Iranian officials warned Tuesday that U.S. President Donald Trump's new economic sanctions targeting Supreme Leader Ali Khamenei and top diplomat Javad Zarif could vanquish the possibility of peaceful negotiations and move the two nations closer to an unnecessary military conflict.
"Imposing useless sanctions on Iran's supreme leader and the commander of Iran's diplomacy is the permanent closure of the path of diplomacy," said Abbas Mousavi, spokesman for Iran's Foreign Ministry. "Trump's desperate administration is destroying the established international mechanisms for maintaining world peace and security."
"Imposing useless sanctions on Iran's supreme leader and the commander of Iran's diplomacy is the permanent closure of the path of diplomacy."
—Abbas Mousavi, Iran Foreign Ministry spokesman
In a televised speech on Tuesday, Iranian President Hassan Rouhani called Trump's economic penalties "outrageous and idiotic" and pointed to sanctions against Zarif as evidence that the White House is entirely uninterested in diplomacy.
"You sanction the foreign minister simultaneously with a request for talks?" Rouhani said.
The Trump administration's decision to escalate economic warfare against Iran came after weeks of soaring tensions, which nearly resulted in an all-out military conflict last week after President Donald Trump approved airstrikes against several Iranian targets.
Trump called off the strikes at the last minute, but observers said the close brush with war underscored the need for immediate deescalation and diplomacy—not more aggressive posturing and sanctions.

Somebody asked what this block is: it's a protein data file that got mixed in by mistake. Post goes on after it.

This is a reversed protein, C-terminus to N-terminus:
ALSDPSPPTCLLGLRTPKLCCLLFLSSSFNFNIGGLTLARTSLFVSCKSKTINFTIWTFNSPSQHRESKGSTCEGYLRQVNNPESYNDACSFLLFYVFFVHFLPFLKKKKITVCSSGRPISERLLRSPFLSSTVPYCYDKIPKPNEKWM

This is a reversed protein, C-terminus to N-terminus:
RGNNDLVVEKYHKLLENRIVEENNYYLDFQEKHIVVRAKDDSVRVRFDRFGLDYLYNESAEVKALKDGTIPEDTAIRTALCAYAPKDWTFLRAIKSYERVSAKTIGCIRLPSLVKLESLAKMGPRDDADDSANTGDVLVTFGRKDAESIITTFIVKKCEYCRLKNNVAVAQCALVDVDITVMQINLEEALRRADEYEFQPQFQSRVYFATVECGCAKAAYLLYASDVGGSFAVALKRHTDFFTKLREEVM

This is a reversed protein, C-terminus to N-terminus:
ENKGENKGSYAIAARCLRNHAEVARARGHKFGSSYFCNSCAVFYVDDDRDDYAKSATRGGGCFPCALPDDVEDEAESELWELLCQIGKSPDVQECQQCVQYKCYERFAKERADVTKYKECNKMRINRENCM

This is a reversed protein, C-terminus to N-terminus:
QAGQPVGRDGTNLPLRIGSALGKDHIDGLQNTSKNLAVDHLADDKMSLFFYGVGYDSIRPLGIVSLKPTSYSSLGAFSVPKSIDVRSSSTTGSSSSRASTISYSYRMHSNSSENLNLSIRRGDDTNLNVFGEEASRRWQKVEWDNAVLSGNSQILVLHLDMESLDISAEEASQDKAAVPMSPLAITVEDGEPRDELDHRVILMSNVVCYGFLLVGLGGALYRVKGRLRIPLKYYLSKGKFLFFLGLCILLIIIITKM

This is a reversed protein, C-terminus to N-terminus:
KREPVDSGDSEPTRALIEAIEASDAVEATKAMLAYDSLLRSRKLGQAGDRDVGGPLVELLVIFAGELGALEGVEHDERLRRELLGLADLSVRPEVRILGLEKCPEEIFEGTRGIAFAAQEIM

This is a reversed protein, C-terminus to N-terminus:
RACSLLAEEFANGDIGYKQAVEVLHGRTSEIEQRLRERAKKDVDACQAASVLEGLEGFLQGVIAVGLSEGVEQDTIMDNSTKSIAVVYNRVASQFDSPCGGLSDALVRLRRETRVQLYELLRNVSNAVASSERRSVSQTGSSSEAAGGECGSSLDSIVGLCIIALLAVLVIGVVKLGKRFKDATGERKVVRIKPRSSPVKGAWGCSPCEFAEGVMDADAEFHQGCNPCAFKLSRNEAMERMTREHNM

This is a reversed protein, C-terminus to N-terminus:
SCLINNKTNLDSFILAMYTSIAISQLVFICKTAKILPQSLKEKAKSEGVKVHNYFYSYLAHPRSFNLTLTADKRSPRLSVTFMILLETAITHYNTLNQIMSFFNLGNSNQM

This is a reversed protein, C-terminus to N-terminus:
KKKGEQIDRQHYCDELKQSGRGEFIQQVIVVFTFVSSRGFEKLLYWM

After Trump chose the latter course on Monday, Zarif—who helped lead negotiations of the nuclear accord that the U.S. president violated last year—tweeted, "it's now clear that the B-Team is not concerned with U.S. interests—they despise diplomacy, and thirst for war."
The "B-Team" is Zarif's name for a group of officials comprised of U.S. national security adviser John Bolton, Saudi Crown Prince Mohammed bin Salman, Abu Dhabi Crown Prince Mohammed bin Zayed, and Israeli Prime Minister Benjamin Netanyahu.
Speaking at a trilateral security summit with Russian and Israeli representatives in Jerusalem on Tuesday, Bolton—who reportedly pushed for the airstrikes against Iran that Trump canceled—insisted that the U.S. president "has held the door open to real negotiations."
But, as Common Dreams reported Monday, observers and critics warned that Trump's belligerent actions against Iran throughout his presidency—including the violation of the nuclear accord—and his new economic sanctions are "driving us further towards the brink of a completely avoidable crisis."
"Donald Trump needs to put his ego aside and abandon the 'maximum pressure' strategy that John Bolton and [Secretary of State] Mike Pompeo have foisted on the world," Jamal Abdi, president of the National Iranian American Council (NIAC), said in a statement on Monday.
"The strategy of maximum pressure," said Abdi, "is not designed to induce negotiations, but rather to push Iran away from the negotiating table while triggering further Iranian provocations that could serve as a pretext for war."